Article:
What is the Garmin VIRB XE?
The VIRB XE is Garmin’s latest action camera. Although it may seems odd that GPS manufacturers are now making camcorders, the erosion of their market thanks to smartphones, and the obvious connection between GPS technology and extreme outdoor activities, makes the development logical. The VIRB XE builds on the original VIRB Elite, which had plenty of novel features to make it worth considering.
Rather than being an evolution of the first VIRB generation, the XE is a completely new model. Unlike the bullet-camera format of the original, the XE is more GoPro-like and features many innovations that seperate it from the crowd.
Garmin VIRB XE – Physical Features and Battery Life
Garmin doesn’t quote any ingress protection (IP) ratings, but the company does claim the VIRB XE can operate at temperatures from -20C to 45C. It can even withstand five atmospheres of pressure, which equates to a depth of 50m underwater. This is achieved with a secure locking panel on the front of the device, which would be extremely difficult to knock open accidentally.
Releasing the panel reveals a 980mAh removable battery, rather than the 2,000mAh of the VIRB Elite. The smaller battery means the XE has a two-hour quoted battery life, rather than three, although this is still more than many action cameras offer.
Also note that the easily removable battery means you can bring spares, which cost about £15 each online.
A greater disappointment is that the handy screen on the original VIRB has been lost. Although you won’t easily be able to use this when you’re hurtling down a mogul piste, it certainly helps with angling the camera correctly, so you don’t need to rely on a smartphone.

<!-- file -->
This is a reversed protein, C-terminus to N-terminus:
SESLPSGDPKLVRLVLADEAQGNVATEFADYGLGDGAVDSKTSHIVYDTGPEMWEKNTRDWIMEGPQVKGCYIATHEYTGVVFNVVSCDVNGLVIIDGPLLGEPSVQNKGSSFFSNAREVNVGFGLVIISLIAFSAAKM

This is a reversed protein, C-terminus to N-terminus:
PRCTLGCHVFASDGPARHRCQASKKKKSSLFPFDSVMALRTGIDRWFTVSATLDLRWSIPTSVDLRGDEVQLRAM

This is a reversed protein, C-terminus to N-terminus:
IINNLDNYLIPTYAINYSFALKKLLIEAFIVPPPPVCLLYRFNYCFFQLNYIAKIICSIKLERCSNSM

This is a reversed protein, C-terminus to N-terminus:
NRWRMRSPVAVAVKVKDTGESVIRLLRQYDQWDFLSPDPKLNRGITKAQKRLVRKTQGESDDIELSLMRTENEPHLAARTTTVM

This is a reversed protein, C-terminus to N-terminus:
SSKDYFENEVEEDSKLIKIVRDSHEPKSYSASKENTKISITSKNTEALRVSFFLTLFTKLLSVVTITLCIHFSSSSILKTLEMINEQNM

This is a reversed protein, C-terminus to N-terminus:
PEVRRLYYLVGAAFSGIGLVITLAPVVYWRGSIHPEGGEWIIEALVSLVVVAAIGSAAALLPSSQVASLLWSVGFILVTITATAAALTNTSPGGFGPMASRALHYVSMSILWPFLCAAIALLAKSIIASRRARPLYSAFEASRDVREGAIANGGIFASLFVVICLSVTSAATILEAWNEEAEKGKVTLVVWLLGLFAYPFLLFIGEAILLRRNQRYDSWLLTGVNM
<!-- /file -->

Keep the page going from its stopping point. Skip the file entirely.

In its place is a monochrome LCD panel, which does at least allow you to configure settings without the need for a smartphone connection – unlike some action cameras, such as Panasonic’s HX-A1ME.
Garmin VIRB XE – Shooting Options and Specification
So, apart from the loss of the video display, the physical construction of the VIRB XE is impressive. On paper, the internal specification and shooting options are too.
Where the original VIRB maxed out at Full HD and offered only a WVGA (854 x 480) 120fps slow-motion mode, the VIRB XE raises the maximum to 1440p (1,920 x 1,440) at 30fps – though sadly it doesn’t feature 4K. It can also shoot 1,080p at up to 60fps, 960p at up to 100fps, and 720p at up to 120fps. Then there’s a full slow-motion 480p mode at 240fps.